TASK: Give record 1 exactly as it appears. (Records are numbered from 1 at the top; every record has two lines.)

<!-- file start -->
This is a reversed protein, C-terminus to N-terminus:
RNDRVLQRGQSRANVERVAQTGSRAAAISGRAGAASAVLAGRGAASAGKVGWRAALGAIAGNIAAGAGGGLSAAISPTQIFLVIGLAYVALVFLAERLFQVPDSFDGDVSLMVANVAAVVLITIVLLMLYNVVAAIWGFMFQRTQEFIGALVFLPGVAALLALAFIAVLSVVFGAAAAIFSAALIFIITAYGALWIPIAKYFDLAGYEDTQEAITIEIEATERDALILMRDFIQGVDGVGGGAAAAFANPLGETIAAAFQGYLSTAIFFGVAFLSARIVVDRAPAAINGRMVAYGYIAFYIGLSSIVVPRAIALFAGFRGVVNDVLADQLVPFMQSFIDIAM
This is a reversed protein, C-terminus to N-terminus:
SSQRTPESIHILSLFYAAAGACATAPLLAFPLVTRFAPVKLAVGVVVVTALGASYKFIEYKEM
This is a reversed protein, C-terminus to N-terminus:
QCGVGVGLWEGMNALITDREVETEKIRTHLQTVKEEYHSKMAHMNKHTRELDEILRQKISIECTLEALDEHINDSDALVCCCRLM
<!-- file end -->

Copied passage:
This is a reversed protein, C-terminus to N-terminus:
RNDRVLQRGQSRANVERVAQTGSRAAAISGRAGAASAVLAGRGAASAGKVGWRAALGAIAGNIAAGAGGGLSAAISPTQIFLVIGLAYVALVFLAERLFQVPDSFDGDVSLMVANVAAVVLITIVLLMLYNVVAAIWGFMFQRTQEFIGALVFLPGVAALLALAFIAVLSVVFGAAAAIFSAALIFIITAYGALWIPIAKYFDLAGYEDTQEAITIEIEATERDALILMRDFIQGVDGVGGGAAAAFANPLGETIAAAFQGYLSTAIFFGVAFLSARIVVDRAPAAINGRMVAYGYIAFYIGLSSIVVPRAIALFAGFRGVVNDVLADQLVPFMQSFIDIAM